Rules, Choice and Strategy

Rules, Choice and Strategy

The Political Economy of Italian Electoral Reform

The Locke Institute series

Ram Mudambi, Pietro Maria Navarra and Giuseppe Sobbrio

This topical book analyses the change of electoral rules in Italy from proportional representation toward plurality. While Italy is used as the illustrative case, the analysis has far-ranging theoretical and practical implications, and will therefore be of interest to academics and researchers of political economy, constitutionalism and public choice.

Introduction

Ram Mudambi, Pietro Maria Navarra and Giuseppe Sobbrio

Subjects: economics and finance, public choice theory, politics and public policy, public choice

Extract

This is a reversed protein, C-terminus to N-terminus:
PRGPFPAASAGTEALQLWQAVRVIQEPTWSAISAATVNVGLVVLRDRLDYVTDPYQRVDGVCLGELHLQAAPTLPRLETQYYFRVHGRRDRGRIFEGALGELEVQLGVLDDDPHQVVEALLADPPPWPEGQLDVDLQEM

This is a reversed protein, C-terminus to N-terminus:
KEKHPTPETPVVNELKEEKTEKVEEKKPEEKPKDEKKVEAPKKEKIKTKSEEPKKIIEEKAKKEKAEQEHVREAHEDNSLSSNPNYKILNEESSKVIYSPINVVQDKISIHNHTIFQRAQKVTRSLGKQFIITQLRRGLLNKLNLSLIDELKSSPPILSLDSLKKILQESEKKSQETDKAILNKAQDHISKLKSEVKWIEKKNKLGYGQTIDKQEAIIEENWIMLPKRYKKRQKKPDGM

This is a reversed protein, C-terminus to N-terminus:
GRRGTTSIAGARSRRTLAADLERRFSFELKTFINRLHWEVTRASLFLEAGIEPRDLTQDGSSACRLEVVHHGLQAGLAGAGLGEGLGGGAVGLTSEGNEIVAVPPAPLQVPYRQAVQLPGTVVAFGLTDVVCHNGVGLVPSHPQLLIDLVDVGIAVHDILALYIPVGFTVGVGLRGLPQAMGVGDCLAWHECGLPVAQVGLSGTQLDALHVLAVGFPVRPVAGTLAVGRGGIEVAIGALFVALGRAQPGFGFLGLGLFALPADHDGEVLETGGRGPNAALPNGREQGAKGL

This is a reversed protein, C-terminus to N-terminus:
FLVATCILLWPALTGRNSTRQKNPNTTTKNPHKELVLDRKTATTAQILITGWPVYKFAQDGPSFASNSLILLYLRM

Popular elections are at the heart of representative democracy. The understanding of the laws and practices that govern such elections is essential to understanding modern democracies. Although the design of an appropriate electoral system is an important issue in any democracy, the notion of what is ‘appropriate’ is not straightforward, since an electoral system in a parliamentary system has to balance several aims. Conventional wisdom suggests that plurality rule is most likely to produce the formation of stable government with majority parties. However, plurality is characterised by a high degree of disproportionality between vote shares and seat shares, the number of seats won by bigger parties being unduly large compared to their vote shares. In contrast, the family of proportional representation systems is more favourable to minority groups and small parties, since the number of seats won by a party is ‘close’ to its share of the overall vote. Unfortunately, the more representative the system, the more its tendency to promote fragmented legislatures and, therefore, the less the chance of stable ruling coalitions. This is one of the main drawbacks of a proportional representation system. 3